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Dressing up for Jane- town celebrates Austen connections

VIDEO: So why is Jane Austen revered around the world? And is she still relevant today?

The town of Alton in Hampshire is celebrating Regency Week, and its connections with author Jane Austen, who lived in nearby Chawton.

Visitors had travelled from all over the country

Hundreds of people attended a Regency street fair on Saturday, many in costume.

Some had come from as far afield as America and China for the occasion.

This is the tenth Regency Week in the town, coinciding with the 200th anniversary of the writer's death.

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Chawton villagers celebrate Jane Austen bicentenary

Thousands of people have been following in the footsteps of Jane Austen as her former village in Hampshire commemorates 200 years since her death.

The author's home in Chawton joined others in the village to open their gardens to the public.

Many of the gardens displayed scarecrows.

The celebrations are part of Regency Week which officially opens in Alton next weekend.

Open Gardens organiser Flair Kitchling and Imogen Poole from Jane Austen's House Museum told Meridian what the writer's association means to the village:

Exhibition marks 200th anniversary of Austen's 'Emma'

The two hundredth anniversary of one of Jane Austen's most famous novels is being celebrated in Hampshire. The author, who was born in Steventon a few miles from Abingdon in Oxfordshire, wrote 'Emma' in the village of Chawton near Alton. A special exhibition is being held at Chawton House library.

Emma at 200: from English Village to Global Appeal, opens today and marks the novel's global appeal and its enduring popularity.

"Jane Austen's Emma is often considered to be the most 'accomplished' of her novels, and it's the one that is truly inspired by her setting of 'three or four families in a country village'."

– Dr Gillian Dow, Executive Director of Chawton House Library and University of Southampton Associate Professor in English

Items on show include an English first edition of the novel, a first edition from America and a first French translation - both published in 1816. The story has featured on television and film, as well as being adapted to a modern day setting as the inspiration for a Hollywood film.

The exhibition continues at Chawton House Library until Sunday 25th September.

More details here.

"Many people are surprised that England's Jane Austen was published in countries beyond England in her own lifetime - she had no idea, of course, that Emma was in Paris booksellers in 1816.

"Certainly her popularity accelerated in the 20th and 21st century making Jane Austen the global phenomenon she is today. I am delighted to be organising and hosting this exhibition to help reflect this novel's impact worldwide."

– Dr Gillian Dow, Curator of exhibition

Jane Austen ring goes on display

A ring, once owned by Jane Austen is going on display for the first time at her former home at Chawton in Hampshire.

The ring was bought by American singer Kelly Clarkson at auction, but an export ban meant it couldn't leave the country.

An anonymous donor then gave 100 thousand pounds to buy the ring back. ITV Meridian spoke to Curator Mary Guyatt.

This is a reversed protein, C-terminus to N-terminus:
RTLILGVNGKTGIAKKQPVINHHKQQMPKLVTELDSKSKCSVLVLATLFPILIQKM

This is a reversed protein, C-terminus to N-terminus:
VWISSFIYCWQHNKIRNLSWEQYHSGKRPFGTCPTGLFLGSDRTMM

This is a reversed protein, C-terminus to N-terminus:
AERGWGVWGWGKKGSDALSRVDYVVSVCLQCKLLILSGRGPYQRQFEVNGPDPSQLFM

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Jane Austen portrait sold for £135,000

The painting by James Andrew was expected to fetch between £150,000 and £200,000 Credit: ITV News Meridian

A portrait of Jane Austen has been auctioned for £135,000.

The painting by James Andrews was sold at Sotheby's in London and was expected to fetch between £150,000 and £200,000.

The watercolour portrait is the image that will appear on the new £10 not from 2017.

Jane Austen portrait could fetch up to £200,000

The painting by James Andrew expected to fetch between £150,000 and £200,000 Credit: ITV News Meridian

A well-recognised portrait of Jane Austen is going on auction today.

The painting by James Andrews is being sold at Sotheby's in London and is expected to fetch between £150,000 and £200,000.

The watercolour portrait is the image that will appear on the new £10 not from 2017.

Ring owned by Jane Austen is to stay in the UK

The item of jewellery has been bought by the Jane Austen's House Musuem Credit: ITV Meridian

A campaign to buy back a ring that was once owned by Jane Austen has been successful.

The ring went up for auction in 2012 and was bought by American singer Kelly Clarkson.

The Jane Austen's House Museum in Chawton wanted to buy the piece of jewellery, but were unable to raise the funds in time for the auction.

The ring was then put under a temporary export ban, meaning Clarkson was unable to take it out of the UK.

The museum set up the 'Bring the Ring Home' campaign soon after.

An anonymous donation of £100,000 was made as soon as the campaign was set up in August, with other Austen fans from around the world adding their donations too.

The museum has since announced that their offer to purchase the ring has been accepted.

Jane Austen's ring 'should stay in this country'

Kelly Clarkson should have been informed that this export ban was likely to happen. This is nothing against her at all - it could be anyone - and it does happen all the time, but we know that it is a shame for her.

But the ring should stay in this country because there is so little of Austen's personal effects left anywhere at all and it would be great to bring it back to the house where she probably wore it and on the bicentennial year of the publishing of Pride And Prejudice."

– Louise West, Fundraiser and former museum curator
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